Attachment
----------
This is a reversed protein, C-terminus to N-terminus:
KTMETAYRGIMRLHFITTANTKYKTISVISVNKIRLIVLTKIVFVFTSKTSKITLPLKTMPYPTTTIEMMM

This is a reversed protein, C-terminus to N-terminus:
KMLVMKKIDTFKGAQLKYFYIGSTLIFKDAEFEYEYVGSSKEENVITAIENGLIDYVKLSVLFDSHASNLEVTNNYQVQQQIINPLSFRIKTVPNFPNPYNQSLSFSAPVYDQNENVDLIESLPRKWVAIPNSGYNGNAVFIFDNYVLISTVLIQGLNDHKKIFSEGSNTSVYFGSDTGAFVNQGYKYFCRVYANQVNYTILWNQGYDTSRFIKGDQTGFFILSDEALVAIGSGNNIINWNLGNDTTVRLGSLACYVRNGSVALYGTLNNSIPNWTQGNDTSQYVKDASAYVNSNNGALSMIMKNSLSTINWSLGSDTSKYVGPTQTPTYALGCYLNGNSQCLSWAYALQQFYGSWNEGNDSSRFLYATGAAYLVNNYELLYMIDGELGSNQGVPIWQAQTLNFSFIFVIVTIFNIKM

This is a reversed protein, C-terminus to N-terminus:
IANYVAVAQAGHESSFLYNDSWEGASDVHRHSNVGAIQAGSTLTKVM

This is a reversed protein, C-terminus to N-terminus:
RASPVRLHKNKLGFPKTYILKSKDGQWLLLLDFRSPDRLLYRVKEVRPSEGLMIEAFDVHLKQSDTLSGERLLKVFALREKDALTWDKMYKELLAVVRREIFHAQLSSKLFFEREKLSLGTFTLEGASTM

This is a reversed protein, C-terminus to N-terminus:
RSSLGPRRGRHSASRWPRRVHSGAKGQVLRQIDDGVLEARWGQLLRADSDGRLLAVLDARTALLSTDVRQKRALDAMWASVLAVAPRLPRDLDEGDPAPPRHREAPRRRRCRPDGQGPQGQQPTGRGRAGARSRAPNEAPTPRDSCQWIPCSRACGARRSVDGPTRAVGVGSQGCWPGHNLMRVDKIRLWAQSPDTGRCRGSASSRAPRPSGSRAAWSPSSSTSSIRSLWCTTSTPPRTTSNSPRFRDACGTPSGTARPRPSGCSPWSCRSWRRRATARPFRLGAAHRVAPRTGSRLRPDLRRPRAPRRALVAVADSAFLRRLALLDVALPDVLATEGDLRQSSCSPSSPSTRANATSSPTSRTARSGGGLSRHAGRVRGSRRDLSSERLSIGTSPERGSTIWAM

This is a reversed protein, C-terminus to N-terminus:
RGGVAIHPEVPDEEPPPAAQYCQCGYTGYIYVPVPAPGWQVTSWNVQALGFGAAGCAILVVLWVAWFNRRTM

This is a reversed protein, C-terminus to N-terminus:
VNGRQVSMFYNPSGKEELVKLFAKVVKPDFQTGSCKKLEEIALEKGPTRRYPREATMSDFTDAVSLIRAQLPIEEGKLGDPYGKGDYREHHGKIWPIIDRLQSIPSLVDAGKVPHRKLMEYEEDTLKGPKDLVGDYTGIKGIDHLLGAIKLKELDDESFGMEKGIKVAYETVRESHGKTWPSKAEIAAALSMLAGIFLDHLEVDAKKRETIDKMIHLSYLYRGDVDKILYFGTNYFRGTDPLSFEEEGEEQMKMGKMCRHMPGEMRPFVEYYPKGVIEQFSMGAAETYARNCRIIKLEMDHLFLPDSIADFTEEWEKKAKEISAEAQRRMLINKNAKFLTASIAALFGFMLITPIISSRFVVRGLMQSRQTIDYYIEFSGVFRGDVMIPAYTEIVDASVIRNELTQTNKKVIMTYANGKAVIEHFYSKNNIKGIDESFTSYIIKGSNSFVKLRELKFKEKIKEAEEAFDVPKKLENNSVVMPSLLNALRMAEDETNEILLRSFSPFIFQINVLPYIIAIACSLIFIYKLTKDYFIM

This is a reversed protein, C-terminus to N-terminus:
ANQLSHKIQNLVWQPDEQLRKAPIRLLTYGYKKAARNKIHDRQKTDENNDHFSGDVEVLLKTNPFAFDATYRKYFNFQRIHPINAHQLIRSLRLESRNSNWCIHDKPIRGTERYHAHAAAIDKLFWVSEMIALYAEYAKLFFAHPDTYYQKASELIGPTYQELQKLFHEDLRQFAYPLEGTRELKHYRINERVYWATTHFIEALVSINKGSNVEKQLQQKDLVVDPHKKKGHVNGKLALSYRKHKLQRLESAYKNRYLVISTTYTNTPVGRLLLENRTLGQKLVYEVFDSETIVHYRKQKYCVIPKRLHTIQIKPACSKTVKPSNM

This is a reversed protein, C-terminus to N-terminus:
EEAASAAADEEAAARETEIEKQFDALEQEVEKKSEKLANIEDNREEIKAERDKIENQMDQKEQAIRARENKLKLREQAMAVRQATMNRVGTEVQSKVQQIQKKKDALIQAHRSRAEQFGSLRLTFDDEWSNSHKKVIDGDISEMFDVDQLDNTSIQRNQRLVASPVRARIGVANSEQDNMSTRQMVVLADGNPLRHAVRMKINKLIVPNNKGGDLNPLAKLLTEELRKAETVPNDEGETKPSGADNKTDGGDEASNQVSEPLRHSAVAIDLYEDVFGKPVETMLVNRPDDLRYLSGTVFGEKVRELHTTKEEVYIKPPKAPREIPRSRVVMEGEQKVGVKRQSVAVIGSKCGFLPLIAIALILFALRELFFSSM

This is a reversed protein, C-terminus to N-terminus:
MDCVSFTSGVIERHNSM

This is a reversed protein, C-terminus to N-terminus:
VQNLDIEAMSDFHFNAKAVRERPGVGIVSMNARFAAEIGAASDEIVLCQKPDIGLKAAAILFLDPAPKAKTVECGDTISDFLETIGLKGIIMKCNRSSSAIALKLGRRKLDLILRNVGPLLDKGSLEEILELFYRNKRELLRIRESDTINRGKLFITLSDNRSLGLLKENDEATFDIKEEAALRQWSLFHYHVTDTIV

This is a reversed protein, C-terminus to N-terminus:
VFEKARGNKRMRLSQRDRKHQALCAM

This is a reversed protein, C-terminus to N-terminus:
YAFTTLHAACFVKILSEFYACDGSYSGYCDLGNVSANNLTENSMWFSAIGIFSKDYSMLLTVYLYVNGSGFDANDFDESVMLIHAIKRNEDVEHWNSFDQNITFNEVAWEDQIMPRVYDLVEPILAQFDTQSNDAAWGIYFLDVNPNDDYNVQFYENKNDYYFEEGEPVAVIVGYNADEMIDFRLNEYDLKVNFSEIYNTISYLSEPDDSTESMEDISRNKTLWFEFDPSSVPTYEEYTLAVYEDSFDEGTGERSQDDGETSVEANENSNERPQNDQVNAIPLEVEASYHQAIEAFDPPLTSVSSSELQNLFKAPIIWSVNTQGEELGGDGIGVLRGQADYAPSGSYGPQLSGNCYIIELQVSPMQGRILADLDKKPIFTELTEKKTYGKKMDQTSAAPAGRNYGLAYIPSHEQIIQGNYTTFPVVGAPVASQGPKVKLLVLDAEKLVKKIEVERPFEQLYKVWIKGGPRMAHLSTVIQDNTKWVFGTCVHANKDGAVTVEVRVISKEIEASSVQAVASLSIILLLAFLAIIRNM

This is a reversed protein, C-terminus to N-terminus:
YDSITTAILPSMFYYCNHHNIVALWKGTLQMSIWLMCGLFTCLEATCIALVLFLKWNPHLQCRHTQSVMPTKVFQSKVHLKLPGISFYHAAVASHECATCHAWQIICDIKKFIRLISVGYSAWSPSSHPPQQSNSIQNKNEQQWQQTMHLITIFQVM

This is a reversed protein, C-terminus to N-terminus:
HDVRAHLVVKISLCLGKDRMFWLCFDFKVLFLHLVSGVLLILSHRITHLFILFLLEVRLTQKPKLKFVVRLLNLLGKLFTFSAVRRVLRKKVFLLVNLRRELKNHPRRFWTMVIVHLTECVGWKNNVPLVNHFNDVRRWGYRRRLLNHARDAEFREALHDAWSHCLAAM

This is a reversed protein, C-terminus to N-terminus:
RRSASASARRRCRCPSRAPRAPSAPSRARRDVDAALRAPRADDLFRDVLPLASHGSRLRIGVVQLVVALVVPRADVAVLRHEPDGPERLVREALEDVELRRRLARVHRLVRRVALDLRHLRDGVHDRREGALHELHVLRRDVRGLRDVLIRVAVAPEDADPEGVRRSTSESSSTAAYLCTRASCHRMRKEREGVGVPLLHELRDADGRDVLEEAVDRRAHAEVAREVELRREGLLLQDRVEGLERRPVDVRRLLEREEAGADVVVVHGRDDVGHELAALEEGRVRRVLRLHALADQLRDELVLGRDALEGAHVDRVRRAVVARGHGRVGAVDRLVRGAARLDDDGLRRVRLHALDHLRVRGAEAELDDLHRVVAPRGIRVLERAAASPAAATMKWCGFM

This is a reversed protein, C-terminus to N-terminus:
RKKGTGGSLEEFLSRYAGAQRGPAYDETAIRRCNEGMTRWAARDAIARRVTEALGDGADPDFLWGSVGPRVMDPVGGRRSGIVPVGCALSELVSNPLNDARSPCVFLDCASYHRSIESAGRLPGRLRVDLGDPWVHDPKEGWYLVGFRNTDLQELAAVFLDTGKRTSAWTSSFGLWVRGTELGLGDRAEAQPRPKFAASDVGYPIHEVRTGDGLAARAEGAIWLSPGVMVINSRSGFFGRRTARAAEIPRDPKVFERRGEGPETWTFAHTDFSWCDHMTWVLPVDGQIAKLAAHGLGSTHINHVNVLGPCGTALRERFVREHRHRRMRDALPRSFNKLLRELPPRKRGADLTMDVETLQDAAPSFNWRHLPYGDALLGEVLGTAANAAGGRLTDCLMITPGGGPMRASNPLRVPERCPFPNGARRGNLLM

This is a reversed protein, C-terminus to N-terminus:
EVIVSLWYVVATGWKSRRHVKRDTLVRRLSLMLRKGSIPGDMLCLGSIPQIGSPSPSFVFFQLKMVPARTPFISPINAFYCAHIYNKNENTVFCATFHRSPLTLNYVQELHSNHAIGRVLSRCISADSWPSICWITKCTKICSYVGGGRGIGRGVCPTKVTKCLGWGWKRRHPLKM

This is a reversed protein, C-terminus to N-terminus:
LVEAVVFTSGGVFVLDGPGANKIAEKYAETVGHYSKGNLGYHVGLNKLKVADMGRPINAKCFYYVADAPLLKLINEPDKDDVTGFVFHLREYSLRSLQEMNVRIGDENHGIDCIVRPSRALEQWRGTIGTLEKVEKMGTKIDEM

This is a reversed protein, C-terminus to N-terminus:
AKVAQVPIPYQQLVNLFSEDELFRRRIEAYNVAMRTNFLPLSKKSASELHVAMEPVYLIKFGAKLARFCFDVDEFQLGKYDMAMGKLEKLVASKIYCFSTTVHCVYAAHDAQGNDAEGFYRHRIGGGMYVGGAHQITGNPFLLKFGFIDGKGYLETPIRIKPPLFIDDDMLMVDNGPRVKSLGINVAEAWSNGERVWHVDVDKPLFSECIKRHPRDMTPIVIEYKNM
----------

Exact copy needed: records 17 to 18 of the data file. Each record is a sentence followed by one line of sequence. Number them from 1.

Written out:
This is a reversed protein, C-terminus to N-terminus:
RKKGTGGSLEEFLSRYAGAQRGPAYDETAIRRCNEGMTRWAARDAIARRVTEALGDGADPDFLWGSVGPRVMDPVGGRRSGIVPVGCALSELVSNPLNDARSPCVFLDCASYHRSIESAGRLPGRLRVDLGDPWVHDPKEGWYLVGFRNTDLQELAAVFLDTGKRTSAWTSSFGLWVRGTELGLGDRAEAQPRPKFAASDVGYPIHEVRTGDGLAARAEGAIWLSPGVMVINSRSGFFGRRTARAAEIPRDPKVFERRGEGPETWTFAHTDFSWCDHMTWVLPVDGQIAKLAAHGLGSTHINHVNVLGPCGTALRERFVREHRHRRMRDALPRSFNKLLRELPPRKRGADLTMDVETLQDAAPSFNWRHLPYGDALLGEVLGTAANAAGGRLTDCLMITPGGGPMRASNPLRVPERCPFPNGARRGNLLM

This is a reversed protein, C-terminus to N-terminus:
EVIVSLWYVVATGWKSRRHVKRDTLVRRLSLMLRKGSIPGDMLCLGSIPQIGSPSPSFVFFQLKMVPARTPFISPINAFYCAHIYNKNENTVFCATFHRSPLTLNYVQELHSNHAIGRVLSRCISADSWPSICWITKCTKICSYVGGGRGIGRGVCPTKVTKCLGWGWKRRHPLKM